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Chemical Process Technology

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Tuesday, December 30, 2008

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Depletion in oil and gas reservoir and reduction in shallow water reservoir has driven Oil and Gas Exploration move from shallow water (less than 100m water depth) exploration to depth water exploration. Depth water exploration would required the used of subsea wellhead, subsea collection manifold, Remotely-Operated Vehicle (ROV), flexible flowline, Floating Production and Storage Unit (FPSO), Floating Liquefaction Natural Gas unit (FLNG), etc.

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There are minimum power driven equipment in subsea installation as subsea power generation is still under research level. One of the recent development is to convert the seawater current into power with a special device, named VIVACE (Vortex-Induced Vibrations for Aquatic Clean Energy). VIVACE is utilizing a fluid movement phenomena called vortex-induced vibrations (VIV).

Fluid flow around a rounded or cylinder-shaped object, vortices or eddies will form on opposite sides of the rounded or cylinder-shaped object. As alternating vortices form above and below the rounded or cylinder-shaped object, exerting force perpendicular by the flow will drive the rounded or cylinder-shaped object to move. As the rounded or cylinder-shaped object cylinder is attach to a springs, counter force would cause it oscillates and convert mechanical energy to electricity. This technology is being commercialized by Vortex Hydro Energy and a paper on "VIVACE - A new concept in generation of clean and renewable energy from fluid flow" is published in Journal of Offshore Mechanics and Arctic Engineering.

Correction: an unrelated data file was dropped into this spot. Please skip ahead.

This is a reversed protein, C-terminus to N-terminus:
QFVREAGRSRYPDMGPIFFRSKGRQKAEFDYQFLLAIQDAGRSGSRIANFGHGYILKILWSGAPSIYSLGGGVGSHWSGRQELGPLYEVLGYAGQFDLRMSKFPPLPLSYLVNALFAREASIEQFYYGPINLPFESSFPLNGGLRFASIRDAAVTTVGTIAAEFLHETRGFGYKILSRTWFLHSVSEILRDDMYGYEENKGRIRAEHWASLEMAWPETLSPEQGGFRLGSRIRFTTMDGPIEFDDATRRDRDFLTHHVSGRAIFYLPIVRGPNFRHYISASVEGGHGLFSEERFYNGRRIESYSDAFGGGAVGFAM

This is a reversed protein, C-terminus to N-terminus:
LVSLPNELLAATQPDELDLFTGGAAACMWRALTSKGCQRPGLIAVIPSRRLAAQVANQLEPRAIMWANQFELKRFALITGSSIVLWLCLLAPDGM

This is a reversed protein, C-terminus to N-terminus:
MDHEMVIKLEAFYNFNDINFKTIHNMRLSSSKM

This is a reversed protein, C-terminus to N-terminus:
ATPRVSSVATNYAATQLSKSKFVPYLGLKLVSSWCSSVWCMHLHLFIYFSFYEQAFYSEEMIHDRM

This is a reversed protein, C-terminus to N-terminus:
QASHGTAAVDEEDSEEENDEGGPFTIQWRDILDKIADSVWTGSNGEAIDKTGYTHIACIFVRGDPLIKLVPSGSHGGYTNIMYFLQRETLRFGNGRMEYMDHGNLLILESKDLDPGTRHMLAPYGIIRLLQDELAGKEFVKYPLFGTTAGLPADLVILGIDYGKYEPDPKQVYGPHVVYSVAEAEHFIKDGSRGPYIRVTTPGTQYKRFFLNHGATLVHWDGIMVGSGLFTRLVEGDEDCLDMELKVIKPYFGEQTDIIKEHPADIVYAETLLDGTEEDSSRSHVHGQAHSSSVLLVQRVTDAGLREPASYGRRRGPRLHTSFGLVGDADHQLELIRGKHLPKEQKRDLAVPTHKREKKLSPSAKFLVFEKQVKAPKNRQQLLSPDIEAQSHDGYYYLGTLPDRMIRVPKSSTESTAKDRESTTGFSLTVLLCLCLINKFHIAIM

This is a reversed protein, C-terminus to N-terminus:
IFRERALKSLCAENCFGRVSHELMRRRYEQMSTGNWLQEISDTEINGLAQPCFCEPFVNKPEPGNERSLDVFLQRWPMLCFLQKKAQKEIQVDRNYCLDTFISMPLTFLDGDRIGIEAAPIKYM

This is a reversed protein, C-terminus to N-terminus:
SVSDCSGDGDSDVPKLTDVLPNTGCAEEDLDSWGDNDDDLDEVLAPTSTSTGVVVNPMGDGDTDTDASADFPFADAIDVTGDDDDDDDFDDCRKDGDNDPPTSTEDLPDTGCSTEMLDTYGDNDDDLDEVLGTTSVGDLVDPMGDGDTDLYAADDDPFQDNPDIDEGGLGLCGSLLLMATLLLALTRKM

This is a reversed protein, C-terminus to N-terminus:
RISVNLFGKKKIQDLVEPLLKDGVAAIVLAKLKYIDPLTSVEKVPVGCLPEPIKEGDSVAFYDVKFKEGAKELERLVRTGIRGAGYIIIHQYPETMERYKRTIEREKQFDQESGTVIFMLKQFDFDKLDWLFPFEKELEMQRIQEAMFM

Below are some demonstrations clips...

VIVACE converter model operating in the Low-turbulence Free Surface Re-circulating Water Tunnel
Flow Speed: 1.6 knots (0.823 m/s)

Lab picture sequence generated by Williamson

This technology could be considered in subsea power generation and possibly leads to employment of motor driven equipment in subsea installation.

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posted by Webworm, 8:29 AM | link | 0 Comments |

Saturday, December 27, 2008

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Simple update to IEM Members or those who are practicing Engineering in MALAYSIA...

The atmosphere acts as an insulating blanket to keep the average temperature of our planet Earth within a pleasant ange. The green house effect on the trace gases of the atmosphere, such Carbon Dioxide, keep the heat near the Earth surface and keep out the cold of the outer space. The climate of Earth however is unstable and since the end of the ice age some 10,000 years ago, the average temperature of the Earth has increased steadily from a few degrees Centigrade to more than 15 degrees Centigrade. Since the Industrial Revolution, the Carbon Dioxide concentrations have increased from about 280ppm to 365ppm and the Earth temperature goes up as the Carbon Dioxide concentrations increase. The effect of global warming is a change in the climate and weather patterns which hastens the extinction of species, influence the lengths of seasons, cause coastal flooding, and lead to more frequent and severe storms. The response to global warming includes the ratification of the Kyoto Protocol which expires in 2012 by all countries except United States and Kazakhstan after the United Nations climate talk in December 2007. The solution to global warming is Carbon (Greenhouse Gases) Management and the strategy is three pronged, i.e. Policy, Education and Technology.

A talk on “TECHNOLOGY and GLOBAL WARMING’”, organized by Agricultural and food engineering technical division has been scheduled.